to give or to keep: Roger Corman’s Cult Classics DVDs
Until I run out of cool giftable stuff to tell you about or until we run out of days till Christmas, I’ll be sharing some neat-o things that your geeky pals might enjoy, or that you might want to give to yourself, if you’ve been especially good this year. (Remember: There are 12 days of Christmas, and that clock doesn’t even start ticking till Christmas Day on Saturday. For the atheistic and pagan, consider that the Roman midwinter orgy of Saturnalia ran for seven days. So it’s not too late to buy gifties for your friends no matter what their or your Yuletide inclinations are.)
You know who Roger Corman is. He’s the 1950s/60s/70s filmmaker — writer, director, producer, distributor; hell, he probably did the on-set catering — who made a slew of cheapo exploitation flicks in the era before inexpensive camcorders and online DVD sales made that somewhat less impossible than it is today. He virtually invented the American independent cinema scene. And yet today he has become the punchline of many of joke, because his rep as cheapo and exploitive has overshadowed the fact that his films, cheapo and exploitive as they are, are pretty damn impressive and more entertaining than they have any right to be. And that’s especially true when you compare them to the A-list studio films of today, which are the clear descendants of Corman’s work… and yet don’t have even an iota of the passion and integrity of Corman’s oeuvre.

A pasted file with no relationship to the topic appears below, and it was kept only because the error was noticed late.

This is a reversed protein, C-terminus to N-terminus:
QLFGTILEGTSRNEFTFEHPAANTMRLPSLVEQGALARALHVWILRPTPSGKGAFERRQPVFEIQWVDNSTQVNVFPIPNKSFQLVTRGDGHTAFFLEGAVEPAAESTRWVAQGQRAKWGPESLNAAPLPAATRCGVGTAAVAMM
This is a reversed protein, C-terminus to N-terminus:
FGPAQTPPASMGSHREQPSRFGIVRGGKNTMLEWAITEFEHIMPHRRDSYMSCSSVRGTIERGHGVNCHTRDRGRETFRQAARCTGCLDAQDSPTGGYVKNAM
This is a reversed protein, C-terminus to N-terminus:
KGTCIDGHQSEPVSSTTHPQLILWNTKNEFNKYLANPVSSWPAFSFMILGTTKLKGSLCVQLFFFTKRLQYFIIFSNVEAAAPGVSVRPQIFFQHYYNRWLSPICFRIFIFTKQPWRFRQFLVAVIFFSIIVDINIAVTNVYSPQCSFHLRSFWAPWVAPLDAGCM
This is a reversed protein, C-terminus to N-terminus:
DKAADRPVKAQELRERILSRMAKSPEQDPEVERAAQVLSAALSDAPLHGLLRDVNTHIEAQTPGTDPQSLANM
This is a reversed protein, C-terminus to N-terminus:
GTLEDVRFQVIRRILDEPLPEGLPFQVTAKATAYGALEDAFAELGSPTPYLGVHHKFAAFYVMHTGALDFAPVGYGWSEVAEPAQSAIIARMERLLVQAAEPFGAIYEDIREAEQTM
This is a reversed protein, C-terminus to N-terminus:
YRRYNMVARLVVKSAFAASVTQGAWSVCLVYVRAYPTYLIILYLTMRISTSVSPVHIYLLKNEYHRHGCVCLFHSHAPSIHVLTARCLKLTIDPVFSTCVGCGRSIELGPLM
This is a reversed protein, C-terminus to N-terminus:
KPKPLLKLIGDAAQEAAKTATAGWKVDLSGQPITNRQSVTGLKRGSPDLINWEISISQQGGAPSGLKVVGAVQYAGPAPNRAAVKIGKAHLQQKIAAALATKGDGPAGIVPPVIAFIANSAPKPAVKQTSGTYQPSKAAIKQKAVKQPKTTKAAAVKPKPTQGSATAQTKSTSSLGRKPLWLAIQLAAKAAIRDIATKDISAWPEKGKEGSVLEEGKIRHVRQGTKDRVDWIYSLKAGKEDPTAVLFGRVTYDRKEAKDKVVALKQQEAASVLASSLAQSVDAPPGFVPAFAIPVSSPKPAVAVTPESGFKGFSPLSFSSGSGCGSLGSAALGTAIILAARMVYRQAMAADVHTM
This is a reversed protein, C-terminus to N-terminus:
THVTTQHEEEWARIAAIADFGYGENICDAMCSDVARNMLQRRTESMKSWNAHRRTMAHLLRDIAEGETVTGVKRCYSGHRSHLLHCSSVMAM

Look: Galaxy of Terror, from 1981 — newly available on DVD in a collector’s edition from the awesomeness of Shout! Factory, whom I worship for their dedication to glorious crap — features a scene that Annalee Newitz at io9 calls “the best worm sex death scene in the galaxy.” It’s disgusting, it’s creepy, it’s retrograde… but it’s also sorta disturbingly hot and, though perhaps it sounds contradictory, it’s kinda not misogynistic. It does my feminist cred harm to say this, I realize, but it’s true. The thing is: it’s shoddy, it’s ridiculous… but it’s honestly so. It doesn’t pretend to be anything other than what it is. Which is more than can be said for all those $200 million Hollywood flicks that, while they might not feature women getting raped to death by giant tentacles, instead treat their audiences in a metaphorically similar way. (Fun fact: James Cameron served as production designer and second unit director on this film, so he may have had something to do with making sure the actress’s tits were slimed up enough in this scene.) The Corman movies, of which this is but one example, don’t assume you’re an idiot: they figure you might be smart but merely enjoy idiocy once in a while. That’s the key factor that Corman’s modern Hollywood imitators miss: they just treat you like an idiot.
Anyway, Shout! Factory has a whole new line of these Roger Corman’s Cult Classics on sale for your popcorn pleasure, with more to come. Most of those available at the moment are some variety of science fiction — with such titles as Humanoids from the Deep, Piranha, Forbidden World, Star Crash, Deathsport, Battle Truck, and Death Race 2000 — but there’s also such choice options as The Slumber Party Massacre, Crazy Mama, and Big Bad Mama.
Links below go to Galaxy of Terror. For the whole collection, click over to Amazon.com or Amazon Canada. (The Corman collection is sadly not available in Region 2.)
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